CMS Gets Positive Results from Hospital P4P Demo

Findings from CMS’ demonstration project mean pay for performance programs likely to spread

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HOSPITALS IN THE FEDERAL PAY FOR performance demonstration project showed significant improvement in delivering quality in five clinical areas, according to a new report from the Centers for Medicare & Medicaid Services (CMS).

CMS said the second-year results from its Premier Hospital Quality Improvement Demonstration project means that 115 top-performing hospitals will earn $8.7 million in quality payments this year.

“The Premier hospital demonstration is showing that even limited additional payments, focused on supporting evidence-based quality measures, can drive across-the-board improvements in quality, fewer complications, and reduced costs,” said CMS Acting Administrator Leslie V. Norwalk, Esq.

The Premier project involves more than 250 hospitals. Participating hospitals report process and outcome measures based on 30 quality indicators in five clinical areas. Those areas are acute myocardial infarction (AMI), heart failure, coronary artery bypass graft (CABG), pneumonia, and hip and knee replacement. Premier analyzes and validates the data for CMS.

CMS pays financial incentives for the top 20% of high scoring hospitals in each clinical area. The top 10% of hospitals get a 2% incentive payment for patients in each clinical area. Hospitals in the second decile receive a 1% incentive payment. For the second straight year, Hackensack University Medical Center in Hackensack, New Jersey, was a top performer in all five areas, CMS said. The hospital earned $744,000 for its efforts.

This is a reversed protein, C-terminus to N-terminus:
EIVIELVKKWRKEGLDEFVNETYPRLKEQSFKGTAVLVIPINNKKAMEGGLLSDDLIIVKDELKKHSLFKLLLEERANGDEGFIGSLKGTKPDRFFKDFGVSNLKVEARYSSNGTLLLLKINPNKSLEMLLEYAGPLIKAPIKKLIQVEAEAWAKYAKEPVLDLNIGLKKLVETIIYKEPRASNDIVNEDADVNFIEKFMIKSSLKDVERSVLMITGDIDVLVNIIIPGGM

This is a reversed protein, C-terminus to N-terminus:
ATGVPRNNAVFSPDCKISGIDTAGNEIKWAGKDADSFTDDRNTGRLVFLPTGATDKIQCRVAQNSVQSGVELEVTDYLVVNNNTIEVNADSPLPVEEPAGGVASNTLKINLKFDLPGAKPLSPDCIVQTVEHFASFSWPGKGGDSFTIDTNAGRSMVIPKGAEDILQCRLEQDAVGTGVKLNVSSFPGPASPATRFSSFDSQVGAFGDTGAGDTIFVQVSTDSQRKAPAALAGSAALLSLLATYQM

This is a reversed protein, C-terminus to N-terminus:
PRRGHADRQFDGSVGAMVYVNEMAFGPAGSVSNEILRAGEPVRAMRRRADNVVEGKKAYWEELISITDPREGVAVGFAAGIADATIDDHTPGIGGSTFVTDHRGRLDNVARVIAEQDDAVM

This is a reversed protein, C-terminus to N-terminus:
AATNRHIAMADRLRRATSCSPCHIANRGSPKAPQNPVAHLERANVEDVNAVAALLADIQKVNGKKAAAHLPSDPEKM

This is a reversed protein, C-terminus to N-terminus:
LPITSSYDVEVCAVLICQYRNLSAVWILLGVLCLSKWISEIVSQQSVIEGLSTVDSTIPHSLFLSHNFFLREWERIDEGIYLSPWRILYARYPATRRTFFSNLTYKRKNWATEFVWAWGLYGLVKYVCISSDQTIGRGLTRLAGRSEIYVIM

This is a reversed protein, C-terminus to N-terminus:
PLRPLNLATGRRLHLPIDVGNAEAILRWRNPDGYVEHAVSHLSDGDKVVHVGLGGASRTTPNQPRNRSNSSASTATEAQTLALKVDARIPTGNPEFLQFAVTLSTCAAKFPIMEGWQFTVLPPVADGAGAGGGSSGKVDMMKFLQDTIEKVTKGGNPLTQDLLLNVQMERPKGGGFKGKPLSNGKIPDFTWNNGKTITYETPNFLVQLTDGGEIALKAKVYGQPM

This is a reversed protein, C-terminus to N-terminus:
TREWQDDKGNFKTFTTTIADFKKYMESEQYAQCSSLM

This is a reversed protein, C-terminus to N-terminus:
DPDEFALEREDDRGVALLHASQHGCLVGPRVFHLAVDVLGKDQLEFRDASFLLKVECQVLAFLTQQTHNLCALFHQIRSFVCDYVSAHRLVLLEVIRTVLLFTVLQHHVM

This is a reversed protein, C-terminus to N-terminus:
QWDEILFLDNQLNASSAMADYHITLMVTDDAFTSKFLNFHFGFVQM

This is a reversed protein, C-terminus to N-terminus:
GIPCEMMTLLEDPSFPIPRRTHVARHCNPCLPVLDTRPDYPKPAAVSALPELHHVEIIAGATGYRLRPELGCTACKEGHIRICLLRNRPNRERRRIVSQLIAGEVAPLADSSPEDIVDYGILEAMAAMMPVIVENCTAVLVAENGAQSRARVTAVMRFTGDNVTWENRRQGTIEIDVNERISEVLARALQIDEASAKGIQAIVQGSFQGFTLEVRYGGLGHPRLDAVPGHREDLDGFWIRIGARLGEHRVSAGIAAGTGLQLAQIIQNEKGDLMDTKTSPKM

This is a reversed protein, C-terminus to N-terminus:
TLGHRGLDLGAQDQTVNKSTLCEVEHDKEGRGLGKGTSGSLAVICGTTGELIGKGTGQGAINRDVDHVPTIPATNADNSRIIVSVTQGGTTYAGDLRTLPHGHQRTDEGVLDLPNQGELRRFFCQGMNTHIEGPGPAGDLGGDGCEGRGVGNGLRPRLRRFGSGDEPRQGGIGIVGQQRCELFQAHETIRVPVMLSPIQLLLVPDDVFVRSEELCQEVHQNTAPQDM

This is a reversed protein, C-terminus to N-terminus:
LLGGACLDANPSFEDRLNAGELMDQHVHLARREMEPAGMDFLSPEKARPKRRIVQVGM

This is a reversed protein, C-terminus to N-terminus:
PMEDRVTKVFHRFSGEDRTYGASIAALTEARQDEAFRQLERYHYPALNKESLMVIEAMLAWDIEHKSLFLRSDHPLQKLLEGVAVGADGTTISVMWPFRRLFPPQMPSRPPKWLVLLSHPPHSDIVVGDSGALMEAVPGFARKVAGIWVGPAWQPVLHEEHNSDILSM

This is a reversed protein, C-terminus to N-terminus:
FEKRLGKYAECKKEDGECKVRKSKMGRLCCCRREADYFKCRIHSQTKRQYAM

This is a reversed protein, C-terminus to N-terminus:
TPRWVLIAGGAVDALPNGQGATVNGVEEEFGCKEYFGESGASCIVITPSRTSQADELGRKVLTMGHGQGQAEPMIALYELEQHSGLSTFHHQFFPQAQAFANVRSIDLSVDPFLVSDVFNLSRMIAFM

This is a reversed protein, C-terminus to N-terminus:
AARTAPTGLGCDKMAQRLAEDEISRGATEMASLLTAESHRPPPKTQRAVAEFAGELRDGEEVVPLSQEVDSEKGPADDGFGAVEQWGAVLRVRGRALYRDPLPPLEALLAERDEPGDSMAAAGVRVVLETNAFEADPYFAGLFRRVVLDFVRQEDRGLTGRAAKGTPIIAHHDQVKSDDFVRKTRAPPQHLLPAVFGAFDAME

Charleston Area Medical Center (CAMC) in Charleston, West Virginia, got the second highest incentive award, $701,000, for achieving top performance in four clinical areas. CAMC also got the highest single award, $432,901, in one clinical area for providing high quality care to 883 Medicare patients who had a CABG. The second largest single award of $250,775 went to the Bone and Joint Hospital in Oklahoma City, Oklahoma.

Launched in October 2003, the project is part of an overall shift in how Medicare pays for care. Payments are based on value, not volume. Premier and Medicare are discussing extending the experiment, but Congress has asked Medicare to consider developing a new payment system that would emphasize rewarding the best care, The New York Times reported.

A payment system based on delivering quality would be a fundamental change in how healthcare is delivered. For laboratories and anatomic pathology groups, pay for performance will mean a shift in emphasis to support improved patient outcomes, both in hospitals and physicians’ offices.

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